A program of treatment for children with diabetes begins at SickKids shortly after Dr. Frederick Banting and Dr. Charles Best of the University of Toronto announced their discovery of insulin. Banting joined the Staff at SickKids in 1923 and was placed "In Charge of Diabetes". Working together with Dr. Gladys Boyd, their program resulted in a 50 per cent decrease in the childhood mortality record from diabetes, as listed over a 10 year period.
Dr. William Gallie develops living tissue sutures.
Dr. Frederick Banting, along with Dr. Charles Best, discovers insulin. Banting served his internship at SickKids in 1919 and later became attending physician for diabetic cases.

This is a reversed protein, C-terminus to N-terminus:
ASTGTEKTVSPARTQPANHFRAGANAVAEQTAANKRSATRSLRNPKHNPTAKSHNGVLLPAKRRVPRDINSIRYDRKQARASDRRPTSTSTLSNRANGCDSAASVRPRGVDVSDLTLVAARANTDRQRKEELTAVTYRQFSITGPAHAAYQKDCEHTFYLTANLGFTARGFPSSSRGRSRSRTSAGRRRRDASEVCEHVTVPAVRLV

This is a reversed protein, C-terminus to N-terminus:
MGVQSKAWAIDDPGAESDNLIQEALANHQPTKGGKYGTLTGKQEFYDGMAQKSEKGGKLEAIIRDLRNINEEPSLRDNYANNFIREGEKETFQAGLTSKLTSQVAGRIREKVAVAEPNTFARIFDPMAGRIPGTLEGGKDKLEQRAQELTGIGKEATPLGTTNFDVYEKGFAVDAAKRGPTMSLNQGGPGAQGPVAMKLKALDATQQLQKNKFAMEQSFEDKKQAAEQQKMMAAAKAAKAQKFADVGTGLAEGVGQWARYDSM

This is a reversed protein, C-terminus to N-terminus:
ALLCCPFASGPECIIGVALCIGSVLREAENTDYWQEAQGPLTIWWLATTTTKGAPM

Dr. Lawrence Bruce Robertson becomes a pioneer in blood transfusions for children.
First research laboratory set up at SickKids.
Well-Baby Clinics are established, most in church basements.
A tuberculosis pavilion is established. SickKids is one of the first institutions to recognize the value of sunlight in the treatment of TB.
Pasteurization of milk begins at SickKids, 30 years before it becomes mandatory, due to the successful lobbying of paediatrician-in-chief Alan Brown. Advocacy for children continues today: explaining the dangers of second-hand smoke, cautioning against scalds, and lobbying for bike helmet legislation.
Visiting Nurse service is established. Nurses visit discharged patients to ensure they receive proper care.